Hubbell Management Discusses Q1 2013 Results - Earnings Call Transcript

Apr.18.13 | About: Hubbell Inc. (HUBB)

Hubbell (HUB.B) Q1 2013 Earnings Call April 18, 2013 10:00 AM ET

Executives

James Farrell

David G. Nord - Chief Executive Officer, President, Director, Member of Executive Committee and Member of Finance Committee

William R. Sperry - Chief Financial Officer and Senior Vice President

Analysts

Christopher Glynn - Oppenheimer & Co. Inc., Research Division

Richard Michael Kwas - Wells Fargo Securities, LLC, Research Division

Charles Stephen Tusa - JP Morgan Chase & Co, Research Division

Nicole DeBlase - Morgan Stanley, Research Division

Mike Wood - Macquarie Research

Noelle C. Dilts - Stifel, Nicolaus & Co., Inc., Research Division

Brent Thielman - D.A. Davidson & Co., Research Division

Operator

Good day, everyone, and welcome to the Hubbell Incorporated First Quarter 2013 Earnings Conference. Today's call is being recorded.

At this time, I would like to turn the conference over to Jim Farrell. Please go ahead.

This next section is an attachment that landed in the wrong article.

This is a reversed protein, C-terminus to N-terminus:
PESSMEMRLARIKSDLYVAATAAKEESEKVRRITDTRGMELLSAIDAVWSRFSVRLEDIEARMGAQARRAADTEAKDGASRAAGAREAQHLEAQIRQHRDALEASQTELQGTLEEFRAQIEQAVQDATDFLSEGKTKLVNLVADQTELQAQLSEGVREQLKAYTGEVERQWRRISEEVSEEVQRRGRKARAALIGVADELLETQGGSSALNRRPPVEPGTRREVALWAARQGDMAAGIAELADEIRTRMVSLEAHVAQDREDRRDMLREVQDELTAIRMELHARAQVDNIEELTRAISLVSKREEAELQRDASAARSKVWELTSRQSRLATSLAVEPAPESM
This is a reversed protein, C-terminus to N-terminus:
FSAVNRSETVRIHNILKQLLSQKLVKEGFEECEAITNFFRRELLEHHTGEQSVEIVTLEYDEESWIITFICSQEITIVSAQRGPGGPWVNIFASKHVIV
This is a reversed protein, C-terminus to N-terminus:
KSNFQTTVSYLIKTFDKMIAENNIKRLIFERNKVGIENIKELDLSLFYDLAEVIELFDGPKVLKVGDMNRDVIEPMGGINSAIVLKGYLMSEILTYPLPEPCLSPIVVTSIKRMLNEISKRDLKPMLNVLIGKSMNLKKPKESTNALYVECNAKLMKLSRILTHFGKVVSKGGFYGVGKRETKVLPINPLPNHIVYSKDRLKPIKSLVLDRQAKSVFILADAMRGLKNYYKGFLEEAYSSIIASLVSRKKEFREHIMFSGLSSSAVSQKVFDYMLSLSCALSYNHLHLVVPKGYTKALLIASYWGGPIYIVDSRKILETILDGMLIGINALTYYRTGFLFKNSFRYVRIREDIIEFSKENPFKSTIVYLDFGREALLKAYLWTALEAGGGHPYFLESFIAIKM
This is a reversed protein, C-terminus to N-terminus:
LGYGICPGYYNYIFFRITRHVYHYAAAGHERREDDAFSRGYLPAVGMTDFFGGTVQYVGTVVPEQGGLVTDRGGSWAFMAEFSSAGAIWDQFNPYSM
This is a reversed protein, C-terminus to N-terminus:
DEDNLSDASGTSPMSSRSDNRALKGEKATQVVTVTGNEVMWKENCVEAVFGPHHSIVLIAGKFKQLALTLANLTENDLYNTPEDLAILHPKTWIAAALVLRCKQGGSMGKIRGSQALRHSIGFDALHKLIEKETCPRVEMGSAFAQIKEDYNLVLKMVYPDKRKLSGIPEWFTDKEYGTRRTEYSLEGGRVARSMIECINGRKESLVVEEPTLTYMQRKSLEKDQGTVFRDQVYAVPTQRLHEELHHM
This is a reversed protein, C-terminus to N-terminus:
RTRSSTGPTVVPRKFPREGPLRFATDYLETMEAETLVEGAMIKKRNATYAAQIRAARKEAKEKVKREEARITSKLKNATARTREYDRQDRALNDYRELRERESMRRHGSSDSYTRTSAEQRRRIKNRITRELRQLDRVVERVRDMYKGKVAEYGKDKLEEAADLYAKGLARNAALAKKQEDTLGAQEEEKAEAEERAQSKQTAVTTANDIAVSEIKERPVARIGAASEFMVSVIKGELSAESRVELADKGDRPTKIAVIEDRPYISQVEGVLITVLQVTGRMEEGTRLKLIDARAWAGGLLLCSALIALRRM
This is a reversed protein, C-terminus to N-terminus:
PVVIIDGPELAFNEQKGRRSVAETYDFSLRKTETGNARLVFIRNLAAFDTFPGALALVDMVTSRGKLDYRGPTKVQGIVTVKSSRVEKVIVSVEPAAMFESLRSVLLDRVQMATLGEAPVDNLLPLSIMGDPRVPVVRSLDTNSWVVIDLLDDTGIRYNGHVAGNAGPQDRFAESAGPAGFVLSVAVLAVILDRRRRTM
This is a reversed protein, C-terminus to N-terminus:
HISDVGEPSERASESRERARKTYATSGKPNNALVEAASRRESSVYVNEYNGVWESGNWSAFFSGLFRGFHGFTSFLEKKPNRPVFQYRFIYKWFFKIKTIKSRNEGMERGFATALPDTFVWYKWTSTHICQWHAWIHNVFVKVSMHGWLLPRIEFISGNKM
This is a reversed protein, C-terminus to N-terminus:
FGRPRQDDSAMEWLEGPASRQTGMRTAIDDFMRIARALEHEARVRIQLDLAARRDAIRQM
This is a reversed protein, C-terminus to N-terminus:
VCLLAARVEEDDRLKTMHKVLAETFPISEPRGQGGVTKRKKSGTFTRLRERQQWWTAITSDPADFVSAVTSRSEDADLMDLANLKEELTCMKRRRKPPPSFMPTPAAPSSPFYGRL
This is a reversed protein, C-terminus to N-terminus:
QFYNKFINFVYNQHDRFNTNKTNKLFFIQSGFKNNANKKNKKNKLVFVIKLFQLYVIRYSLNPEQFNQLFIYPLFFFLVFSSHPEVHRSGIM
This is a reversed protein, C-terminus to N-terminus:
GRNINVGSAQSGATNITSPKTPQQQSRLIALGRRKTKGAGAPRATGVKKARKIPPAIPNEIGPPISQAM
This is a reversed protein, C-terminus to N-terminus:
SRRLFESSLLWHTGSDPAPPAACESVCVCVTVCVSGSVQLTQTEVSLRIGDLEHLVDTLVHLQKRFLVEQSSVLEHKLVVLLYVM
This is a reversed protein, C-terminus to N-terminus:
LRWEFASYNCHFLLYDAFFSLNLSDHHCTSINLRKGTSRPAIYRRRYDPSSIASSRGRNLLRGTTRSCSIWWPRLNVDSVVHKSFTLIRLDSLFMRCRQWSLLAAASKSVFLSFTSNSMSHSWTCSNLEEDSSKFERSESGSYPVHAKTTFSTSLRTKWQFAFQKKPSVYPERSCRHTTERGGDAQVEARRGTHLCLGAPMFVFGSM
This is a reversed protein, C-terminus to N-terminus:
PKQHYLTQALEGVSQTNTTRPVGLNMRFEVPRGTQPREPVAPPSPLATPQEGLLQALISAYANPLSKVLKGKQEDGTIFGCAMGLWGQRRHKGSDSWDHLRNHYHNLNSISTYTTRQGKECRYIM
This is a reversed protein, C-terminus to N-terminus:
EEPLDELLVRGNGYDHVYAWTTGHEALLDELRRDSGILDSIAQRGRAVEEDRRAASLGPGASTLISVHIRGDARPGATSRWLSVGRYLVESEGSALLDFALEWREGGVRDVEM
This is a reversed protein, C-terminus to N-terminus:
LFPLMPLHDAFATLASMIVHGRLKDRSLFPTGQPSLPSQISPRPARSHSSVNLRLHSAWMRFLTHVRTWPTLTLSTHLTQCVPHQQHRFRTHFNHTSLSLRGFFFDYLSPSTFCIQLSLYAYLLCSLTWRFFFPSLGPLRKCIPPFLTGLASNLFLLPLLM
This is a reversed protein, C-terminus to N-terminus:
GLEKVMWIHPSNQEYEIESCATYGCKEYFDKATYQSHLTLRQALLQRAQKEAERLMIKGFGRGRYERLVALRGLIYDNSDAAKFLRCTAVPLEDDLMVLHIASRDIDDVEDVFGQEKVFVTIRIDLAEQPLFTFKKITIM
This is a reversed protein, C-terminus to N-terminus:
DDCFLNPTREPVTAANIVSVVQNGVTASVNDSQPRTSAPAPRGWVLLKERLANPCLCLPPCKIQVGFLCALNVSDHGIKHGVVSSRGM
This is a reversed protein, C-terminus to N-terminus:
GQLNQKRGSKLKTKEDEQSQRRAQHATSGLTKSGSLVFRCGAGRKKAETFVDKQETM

James Farrell

Good morning, everyone, and thank you for joining us. I'm here today with our President and Chief Executive Officer, Dave Nord; and Chief Financial Officer, Bill Sperry. Hubbell announced its first quarter results for 2013 this morning. The press release and earnings slide materials have been posted to the Investors section of our website at www.hubbell.com.

Please note that our comments this morning may include statements related to the expected future results of our company and are therefore, forward-looking statements as defined by the Private Securities Litigation Reform Act of 1995. Therefore, please note the discussion of forward-looking statements in our press release and consider it incorporated by reference into this call. In addition, comments made also could include non-GAAP financial measures. Those measures have been reconciled to the comparable GAAP measures and are included in the press release and the earnings slide materials.

And now with that, let me turn the call over to Dave.

David G. Nord

All right. Thanks, Jim. Good morning, everybody. Let me give you a few highlights for the quarter, a little bit of color, and then we'll let Bill Sperry take you through the details.

I think, as you see, we're reporting results of $1.10 per share on sales of $740 million, very much consistent with how we expected the year to start, although, obviously, the pieces are always moving around to get there. Our sales were up 2%, a big part of that coming from acquisitions, both the ones from last year, as well as the acquisition that we completed earlier this year, Continental Industries.